Much to the bewilderment of the French, the English won a major upset and began mocking the French by waving their middle fingers at the defeated French, saying, See, we can still pluck yew!  Since 'pluck yew' is rather difficult to say, the difficult consonant cluster at the beginning has gradually changed to a labiodentals fricative F', and thus the words often used in conjunction with the one-finger-salute!  It is also because of the pheasant feathers on the arrows used with the longbow that the symbolic gesture is known as 'giving the bird.' 

And yew thought yew knew every plucking thing!

Here are some interesting tweets on the topic. I'll behave myself and not correct the grammar or spelling.

When i was 5, sticking my tongue out was like giving someone the middle finger.
When i'm mad at you, I text you with my middle finger.

My middle finger has too much energy, its been up allllllll day !

Keep your head up high & your middle finger higher.
My wife came in complaining that I never lift a finger around the house. So I did. The middle one.
My middle finger is my power point presentation.
Sometimes I gotta let my middle finger do the talking for me!!!"

Sunday, January 8, 2012

GBE2: History–Lincoln was Funny

This week's topic–history–is one of my faves; but at the same time, it was hard to narrow my post to one event. In searching historical events online, I remembered Abraham Lincoln who was not only a great leader, but also one of the funniest presidents we've ever elected.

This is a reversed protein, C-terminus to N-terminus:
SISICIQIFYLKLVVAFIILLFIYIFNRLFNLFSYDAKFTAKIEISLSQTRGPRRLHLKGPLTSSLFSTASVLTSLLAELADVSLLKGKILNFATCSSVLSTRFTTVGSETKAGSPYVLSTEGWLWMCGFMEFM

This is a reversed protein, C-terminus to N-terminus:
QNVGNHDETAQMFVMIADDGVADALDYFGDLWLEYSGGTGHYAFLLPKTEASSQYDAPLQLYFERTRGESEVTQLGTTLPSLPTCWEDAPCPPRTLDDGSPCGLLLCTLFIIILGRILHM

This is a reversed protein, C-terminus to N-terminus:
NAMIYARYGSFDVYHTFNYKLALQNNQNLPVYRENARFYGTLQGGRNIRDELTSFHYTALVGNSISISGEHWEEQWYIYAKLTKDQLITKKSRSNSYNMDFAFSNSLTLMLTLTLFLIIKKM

Here are some fun anecdotes about him:

*Once as a young lawyer, several attorneys wrestled outside the court house before a trial. One of the men split his pants causing the others to pass a note asking for money to buy him a new pair of trousers. When the note reached Lincoln, he wrote, "I have nothing to contribute to the end in view."

*A ranking man in the post office, who was a personal friend of Lincoln's, died. A job applicant immediately asked the president if he could take his place?”
“Well,” replied Lincoln. “It’s all right with me if it’s all right with the undertaker.” 

*During the Civil War, Edmund Stanton, the Secretary of War, told Lincoln that General Grant was boozing in his tent.
“Find out what kind of whiskey he is drinking.”
“Why is that, Mr. President?”
“Because I want to send a case of it to my other generals.”

 And finally, here is my favorite story!

*A visitor once asked Lincoln how many men the rebels had in the field. Lincoln replied seriously, “Twelve hundred thousand, according to the best authority.” 

The visitor turned pale and gasped, “Good Heavens!”